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Deadly disease outbreaks. Health workers in biohazard suits. A mysterious illness unraveling in a bioscience lab. It’s the stuff movies are made of—and it all boils down to public health.
But what is public health outside of the movies? And how do you enter the profession? We review the basics, from what it is to the value of pursuing a master’s in public health.
The movies may spotlight disease investigation (epidemiology), but public health is a varied, global field focused on the causes and prevention of disease, disability, and injury across communities and populations around the world.
From vaccinations and chronic disease prevention (such as heart disease, obesity, and diabetes) to ensuring public safety after national disasters, public health is much more than the big screen makes it out to be.
A master’s in public health (often referred to as an MPH degree) can equip you with the skills and knowledge you need to address pressing public health issues. While it’s possible to gain valuable experience working in the field, many public health careers require a graduate degree, such as a master’s in public health.
Whether you want to get your master’s in public health on campus or online, MPH degree programs can offer you a solid foundation in biostatistics, epidemiology, environmental health, public health administration, and social and behavioral sciences. Many also include field experiences that allow you to apply what you’ve learned to real-world situations.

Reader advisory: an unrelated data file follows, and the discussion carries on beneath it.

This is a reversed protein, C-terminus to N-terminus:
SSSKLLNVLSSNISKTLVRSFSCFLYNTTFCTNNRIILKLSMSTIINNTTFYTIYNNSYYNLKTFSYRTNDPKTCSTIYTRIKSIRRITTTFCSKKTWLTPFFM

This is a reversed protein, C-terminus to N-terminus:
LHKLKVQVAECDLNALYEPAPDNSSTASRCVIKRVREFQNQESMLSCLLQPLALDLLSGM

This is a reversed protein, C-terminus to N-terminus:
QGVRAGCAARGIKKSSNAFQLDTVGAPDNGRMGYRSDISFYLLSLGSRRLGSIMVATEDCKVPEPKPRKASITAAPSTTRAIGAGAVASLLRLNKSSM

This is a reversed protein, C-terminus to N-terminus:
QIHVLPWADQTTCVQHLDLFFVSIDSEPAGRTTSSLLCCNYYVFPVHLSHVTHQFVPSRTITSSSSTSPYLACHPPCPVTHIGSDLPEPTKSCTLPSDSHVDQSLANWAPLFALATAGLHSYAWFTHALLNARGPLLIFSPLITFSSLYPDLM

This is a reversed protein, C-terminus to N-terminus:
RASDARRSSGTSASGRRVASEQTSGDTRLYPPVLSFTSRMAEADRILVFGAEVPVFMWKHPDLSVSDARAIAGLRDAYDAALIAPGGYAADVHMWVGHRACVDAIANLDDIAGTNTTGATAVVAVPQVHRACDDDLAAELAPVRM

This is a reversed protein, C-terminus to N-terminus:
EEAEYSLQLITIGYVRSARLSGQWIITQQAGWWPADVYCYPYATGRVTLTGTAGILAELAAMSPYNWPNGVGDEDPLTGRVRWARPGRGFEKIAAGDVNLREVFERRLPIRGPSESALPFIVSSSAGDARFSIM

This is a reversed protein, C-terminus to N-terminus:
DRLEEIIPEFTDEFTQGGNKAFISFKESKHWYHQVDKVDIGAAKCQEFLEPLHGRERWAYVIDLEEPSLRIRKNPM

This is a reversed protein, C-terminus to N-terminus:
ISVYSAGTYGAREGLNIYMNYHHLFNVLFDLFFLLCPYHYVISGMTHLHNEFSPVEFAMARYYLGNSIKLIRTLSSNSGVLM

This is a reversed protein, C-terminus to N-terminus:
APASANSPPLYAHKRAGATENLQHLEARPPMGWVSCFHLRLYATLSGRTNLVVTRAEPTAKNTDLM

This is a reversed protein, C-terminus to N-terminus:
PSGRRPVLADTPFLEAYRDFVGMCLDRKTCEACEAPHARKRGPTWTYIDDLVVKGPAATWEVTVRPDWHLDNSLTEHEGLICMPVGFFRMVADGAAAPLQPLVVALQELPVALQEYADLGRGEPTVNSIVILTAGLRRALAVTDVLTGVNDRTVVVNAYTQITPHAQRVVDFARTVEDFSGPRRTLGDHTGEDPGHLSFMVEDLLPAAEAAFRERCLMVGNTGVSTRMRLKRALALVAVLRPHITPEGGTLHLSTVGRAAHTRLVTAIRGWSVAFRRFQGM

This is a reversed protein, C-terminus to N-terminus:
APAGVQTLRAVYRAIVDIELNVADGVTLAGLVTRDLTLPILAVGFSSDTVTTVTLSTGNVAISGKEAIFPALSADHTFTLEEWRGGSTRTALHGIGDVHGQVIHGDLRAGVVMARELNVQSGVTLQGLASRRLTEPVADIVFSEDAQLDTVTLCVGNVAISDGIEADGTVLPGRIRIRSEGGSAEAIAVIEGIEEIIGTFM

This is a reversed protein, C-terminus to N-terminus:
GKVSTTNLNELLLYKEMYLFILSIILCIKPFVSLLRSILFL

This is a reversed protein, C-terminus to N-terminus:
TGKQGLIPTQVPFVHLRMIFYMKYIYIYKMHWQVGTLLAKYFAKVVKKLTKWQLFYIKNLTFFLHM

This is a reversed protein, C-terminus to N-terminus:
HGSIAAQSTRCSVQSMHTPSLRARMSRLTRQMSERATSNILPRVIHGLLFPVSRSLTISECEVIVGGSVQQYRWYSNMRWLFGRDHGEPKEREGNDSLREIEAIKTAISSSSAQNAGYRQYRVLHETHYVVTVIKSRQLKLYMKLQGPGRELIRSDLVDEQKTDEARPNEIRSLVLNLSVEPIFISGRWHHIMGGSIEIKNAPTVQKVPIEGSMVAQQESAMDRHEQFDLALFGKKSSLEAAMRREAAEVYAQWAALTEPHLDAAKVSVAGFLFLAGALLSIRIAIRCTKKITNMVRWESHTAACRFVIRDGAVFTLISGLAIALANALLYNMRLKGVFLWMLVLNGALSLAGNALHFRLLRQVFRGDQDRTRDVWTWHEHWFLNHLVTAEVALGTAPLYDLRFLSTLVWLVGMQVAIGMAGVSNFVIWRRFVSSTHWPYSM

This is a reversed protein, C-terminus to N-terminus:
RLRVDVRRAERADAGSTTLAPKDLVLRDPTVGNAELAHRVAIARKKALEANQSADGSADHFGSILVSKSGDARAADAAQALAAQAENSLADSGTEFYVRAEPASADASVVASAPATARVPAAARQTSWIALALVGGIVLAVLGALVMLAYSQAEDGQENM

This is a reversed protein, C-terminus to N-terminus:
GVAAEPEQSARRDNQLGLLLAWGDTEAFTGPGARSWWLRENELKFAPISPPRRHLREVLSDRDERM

While epidemiology is certainly a career option for those who have a master’s in public health, an MPH degree lends itself to a wide variety of professions. From education and emergency preparedness to research and policy, earning a master of public health degree can qualify you for an array of careers,* including but not limited to:
Forbes† magazine rated MPH degrees as a top master’s degree for jobs in 2013, reporting mid-career median pay at nearly $85,000.
The Bureau of Labor Statistics backs up that claim, reporting that public health career opportunities are expected to grow as fast or faster than the average compared with all other occupations in the United States.‡
While some may prefer a traditional brick-and-mortar MPH degree program, many working professionals prefer the convenience of learning through an online MPH program designed to fit their busy schedules.
Ready to become a master of public health? Interested in pursuing your MPH online? Discover how Walden University’s online master’s in public health program can help make your career goals a reality.
Find information on costs, occupation types, completion rates, and median loan debt for this program at www.WaldenU.edu/programdata/mph.
* Career options may require additional experience, training, or other factors beyond the successful completion of this degree program.
† Forbes, “The Best and Worst Master’s Degrees for Jobs Right Now,” on the Internet at www.forbes.com/sites/jacquelynsmith/2013/06/07/the-best-and-worst-masters-degrees-for-jobs-right-now (viewed online May 12, 2015).
‡ Bureau of Labor Statistics, Occupational Outlook Handbook, on the Internet at www.bls.gov/ooh (viewed online May 12, 2015).